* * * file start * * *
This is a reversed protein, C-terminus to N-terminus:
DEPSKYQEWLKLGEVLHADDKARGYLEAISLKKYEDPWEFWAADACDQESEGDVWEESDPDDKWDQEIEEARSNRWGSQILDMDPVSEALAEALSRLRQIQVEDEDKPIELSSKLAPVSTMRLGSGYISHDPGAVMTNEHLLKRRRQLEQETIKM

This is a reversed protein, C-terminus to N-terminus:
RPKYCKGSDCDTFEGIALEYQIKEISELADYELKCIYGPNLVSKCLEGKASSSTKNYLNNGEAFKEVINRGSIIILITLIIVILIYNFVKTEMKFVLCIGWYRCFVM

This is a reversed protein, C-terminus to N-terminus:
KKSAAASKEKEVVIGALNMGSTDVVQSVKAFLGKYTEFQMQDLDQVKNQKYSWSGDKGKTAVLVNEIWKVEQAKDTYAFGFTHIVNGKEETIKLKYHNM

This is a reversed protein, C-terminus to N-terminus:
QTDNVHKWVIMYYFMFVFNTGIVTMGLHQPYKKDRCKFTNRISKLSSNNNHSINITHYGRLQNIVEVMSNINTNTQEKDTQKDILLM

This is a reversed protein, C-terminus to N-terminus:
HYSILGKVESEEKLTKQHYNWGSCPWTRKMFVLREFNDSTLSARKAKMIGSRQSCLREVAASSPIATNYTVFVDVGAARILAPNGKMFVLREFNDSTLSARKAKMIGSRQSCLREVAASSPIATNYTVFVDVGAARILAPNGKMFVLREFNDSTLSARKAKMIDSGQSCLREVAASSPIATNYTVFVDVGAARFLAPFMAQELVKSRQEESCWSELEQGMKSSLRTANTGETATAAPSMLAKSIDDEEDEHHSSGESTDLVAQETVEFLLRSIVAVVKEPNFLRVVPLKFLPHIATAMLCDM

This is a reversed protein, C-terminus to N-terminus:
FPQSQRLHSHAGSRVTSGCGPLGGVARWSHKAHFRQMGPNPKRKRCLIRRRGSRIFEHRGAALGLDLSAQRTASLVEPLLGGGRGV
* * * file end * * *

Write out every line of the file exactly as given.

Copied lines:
This is a reversed protein, C-terminus to N-terminus:
DEPSKYQEWLKLGEVLHADDKARGYLEAISLKKYEDPWEFWAADACDQESEGDVWEESDPDDKWDQEIEEARSNRWGSQILDMDPVSEALAEALSRLRQIQVEDEDKPIELSSKLAPVSTMRLGSGYISHDPGAVMTNEHLLKRRRQLEQETIKM

This is a reversed protein, C-terminus to N-terminus:
RPKYCKGSDCDTFEGIALEYQIKEISELADYELKCIYGPNLVSKCLEGKASSSTKNYLNNGEAFKEVINRGSIIILITLIIVILIYNFVKTEMKFVLCIGWYRCFVM

This is a reversed protein, C-terminus to N-terminus:
KKSAAASKEKEVVIGALNMGSTDVVQSVKAFLGKYTEFQMQDLDQVKNQKYSWSGDKGKTAVLVNEIWKVEQAKDTYAFGFTHIVNGKEETIKLKYHNM

This is a reversed protein, C-terminus to N-terminus:
QTDNVHKWVIMYYFMFVFNTGIVTMGLHQPYKKDRCKFTNRISKLSSNNNHSINITHYGRLQNIVEVMSNINTNTQEKDTQKDILLM

This is a reversed protein, C-terminus to N-terminus:
HYSILGKVESEEKLTKQHYNWGSCPWTRKMFVLREFNDSTLSARKAKMIGSRQSCLREVAASSPIATNYTVFVDVGAARILAPNGKMFVLREFNDSTLSARKAKMIGSRQSCLREVAASSPIATNYTVFVDVGAARILAPNGKMFVLREFNDSTLSARKAKMIDSGQSCLREVAASSPIATNYTVFVDVGAARFLAPFMAQELVKSRQEESCWSELEQGMKSSLRTANTGETATAAPSMLAKSIDDEEDEHHSSGESTDLVAQETVEFLLRSIVAVVKEPNFLRVVPLKFLPHIATAMLCDM

This is a reversed protein, C-terminus to N-terminus:
FPQSQRLHSHAGSRVTSGCGPLGGVARWSHKAHFRQMGPNPKRKRCLIRRRGSRIFEHRGAALGLDLSAQRTASLVEPLLGGGRGV